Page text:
I've watched this scenario repeat itself during nearly every afternoon Masters swim I've attended. Thankfully, from the safety of Lane 2. (I'm happy to say that I've moved up). Yes, she may blow by us during the pull set - glancing at us under water to gauge her effort against ours - but when it comes time for the main set, she's done.

I've watched this sad story unfold too many times to not comment. At first I was upset: angry at being "forced" to swim at her pace. When in all reality, it was me and my own ego that fought hard to stay in her draft. But for what purpose? Swimming a 1:15 first 100 meters with huge paddles and a giant pull buoy between my legs did nothing for my triathlon endurance. If anything, it destroyed me for the main set and limited my chances at improving.

When I hopped into lane 2 (and swam a "normal" pull set, ie 3-5 seconds faster per 100 meters base pace and NOT 15-20 seconds faster per 100!), the stark realization hit me. I wasn't trashed after the first set, and swam more efficiently throughout the entire rest of the workout. In addition, I didn't feel as though the guys in my lane were out to "get" me or "beat" me.

Instead, we cheered each other on, supported each other, and when I found myself barely making the send off time during some nasty 200s, the guy right behind me told me I COULD do it. It was wonderful.

And never, not once, did the thought of competing against them or impressing them by upping the tempo cross my mind. I felt like the lane was working together; united we would work our way through the workout and make our base pace.

Lane 3 was different. After the pull set, no one wanted to lead. Maybe they were too fatigued from their previous effort? Perhaps no one wanted to take the chance at getting blown? Who knows? My theory is that no one wanted the responsibility, no one wanted to take a chance at leading the lane for fear of failure. No one wanted to try leading, and then not be able to hang on for the rest of the main set. Instead, they played it safe - swimming in the draft and pacing off the one sorry soul brave enough to lead.

I did that a few times. I lead the lane - only to be told that my pace was too slow (that was the last straw for me). Sorry if I don't want to spend :20 on the wall after each moderate 100. That's not always the purpose of the workout. Granted, I was fatigued, tired from my December 5k race. But after the pull set, absolutely no one stepped up to the plate and took responsibility to lead.

So I did. Call me foolish, call me naive: when the others in Lane 3 said they were too tired, I took them at their word.

After that swim, I drove home and cried. I thought briefly about calling Jen, but squashed the thought. Instead, I wrote down my feelings and did a lot of thinking.

I was so frustrated, so upset by a few of my fellow swimmers. Sprinting the pull set, not stepping up to lead, and then criticizing the one person who does step up to the plate (because she's not going "fast" enough) seemed like a low blow. Several low blows.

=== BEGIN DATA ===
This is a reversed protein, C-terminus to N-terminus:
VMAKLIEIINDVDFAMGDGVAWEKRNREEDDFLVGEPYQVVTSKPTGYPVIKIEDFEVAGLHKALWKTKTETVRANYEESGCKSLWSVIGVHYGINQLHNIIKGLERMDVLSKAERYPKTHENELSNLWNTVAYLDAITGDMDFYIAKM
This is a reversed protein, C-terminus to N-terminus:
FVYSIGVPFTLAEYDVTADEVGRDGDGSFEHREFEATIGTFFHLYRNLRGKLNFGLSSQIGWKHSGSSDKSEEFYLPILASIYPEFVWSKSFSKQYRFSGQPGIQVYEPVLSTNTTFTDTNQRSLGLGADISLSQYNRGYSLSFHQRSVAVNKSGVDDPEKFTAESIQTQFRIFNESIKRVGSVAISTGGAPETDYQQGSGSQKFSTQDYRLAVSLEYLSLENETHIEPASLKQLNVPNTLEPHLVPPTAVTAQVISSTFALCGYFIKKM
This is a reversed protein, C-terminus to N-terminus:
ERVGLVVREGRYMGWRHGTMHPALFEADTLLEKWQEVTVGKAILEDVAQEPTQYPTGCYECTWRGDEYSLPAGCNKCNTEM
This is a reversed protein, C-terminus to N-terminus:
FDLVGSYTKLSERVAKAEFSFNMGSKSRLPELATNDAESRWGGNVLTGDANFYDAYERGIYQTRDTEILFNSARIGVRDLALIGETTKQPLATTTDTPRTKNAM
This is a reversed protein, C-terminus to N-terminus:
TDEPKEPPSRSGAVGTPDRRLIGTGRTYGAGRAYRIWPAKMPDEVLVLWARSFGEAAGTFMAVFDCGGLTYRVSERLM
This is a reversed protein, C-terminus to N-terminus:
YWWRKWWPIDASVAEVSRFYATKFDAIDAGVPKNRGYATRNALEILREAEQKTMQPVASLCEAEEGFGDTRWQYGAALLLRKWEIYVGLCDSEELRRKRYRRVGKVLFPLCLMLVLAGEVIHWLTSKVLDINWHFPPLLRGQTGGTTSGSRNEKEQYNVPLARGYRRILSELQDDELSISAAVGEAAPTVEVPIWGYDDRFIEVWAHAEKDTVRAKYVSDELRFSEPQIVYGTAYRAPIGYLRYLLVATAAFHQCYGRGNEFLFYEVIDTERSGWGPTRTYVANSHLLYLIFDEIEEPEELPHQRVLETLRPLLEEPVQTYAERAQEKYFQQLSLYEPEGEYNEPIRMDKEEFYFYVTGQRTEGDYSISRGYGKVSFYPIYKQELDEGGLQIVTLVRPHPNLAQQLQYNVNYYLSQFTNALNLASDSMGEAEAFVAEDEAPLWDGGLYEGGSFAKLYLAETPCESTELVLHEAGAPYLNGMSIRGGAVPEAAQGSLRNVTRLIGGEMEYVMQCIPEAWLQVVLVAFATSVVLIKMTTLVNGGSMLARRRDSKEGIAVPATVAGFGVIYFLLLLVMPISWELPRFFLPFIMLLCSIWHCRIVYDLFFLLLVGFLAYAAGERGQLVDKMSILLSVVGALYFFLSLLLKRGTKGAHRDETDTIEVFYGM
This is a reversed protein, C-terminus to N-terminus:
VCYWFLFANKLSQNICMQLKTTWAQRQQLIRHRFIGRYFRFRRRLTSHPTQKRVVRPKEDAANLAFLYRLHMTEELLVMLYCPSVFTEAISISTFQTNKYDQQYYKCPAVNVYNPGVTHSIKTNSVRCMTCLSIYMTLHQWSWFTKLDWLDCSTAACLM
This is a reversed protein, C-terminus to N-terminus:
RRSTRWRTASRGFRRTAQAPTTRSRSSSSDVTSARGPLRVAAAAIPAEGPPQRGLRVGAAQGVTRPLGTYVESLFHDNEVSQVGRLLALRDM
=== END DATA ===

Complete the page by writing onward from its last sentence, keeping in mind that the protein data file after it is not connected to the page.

So I got angry, I got upset, and then I dealt with it.

For whatever reason - for old time glory, to prove that they've "still got it", for the sake of putting down others in a way that would make high schoolers proud - these people act the way they do. They stay in their lane, race each practice, but grow little from their efforts.

It's quite sad, really.

They let their individual egos get in the way of any potential growth. They let pride in swimming faster! and stronger! for a few sets cloud the bigger picture.

And perhaps for them, their big picture is Masters Swimming. Maybe this is the one place they can excel, the one time they feel good about themselves and their swimming.

I put my Lane 3 demons to rest last Monday at Masters. That morning I completed my 30 minute power meter test, and my legs were rightfully toasted. The gas was empty and I knew that swimming would be tough. So instead of hopping into Lane 2, I joined Lane 3.

Sure enough, Ms Speedy Puller took off for the pull set. And I was swimming second. As she pushed off the wall, I reminded myself that I didn't have to swim at her pace. What would happen if she swam her usual 1:17, while I cruised in at, say, 1:32? So that's exactly what I did.

So she had a lot of extra time on the wall. Big deal. Did it look as though I couldn't keep up? You betcha! But I really didn't care less. As long as I made the 1:35 send off, I was totally fine with it.

And the guys behind me didn't seem to care - no one tapped my toes or grabbed the ankles. Instead, it was the most relaxing pull set I've yet experienced in Lane 3. And the rest of the swim went great as well. I wasn't blown out, didn't hyperventilate to keep up, and I actually enjoyed myself.

Once I got over my own ego of pace, time, and looking good for other people who could care less, life became a lot more enjoyable and less stressful. Sure, I may simply spin up a hill or jog at a snail's pace: but I'm doing so for a reason. Because what's the point of 'winning' practice, when it's just practice?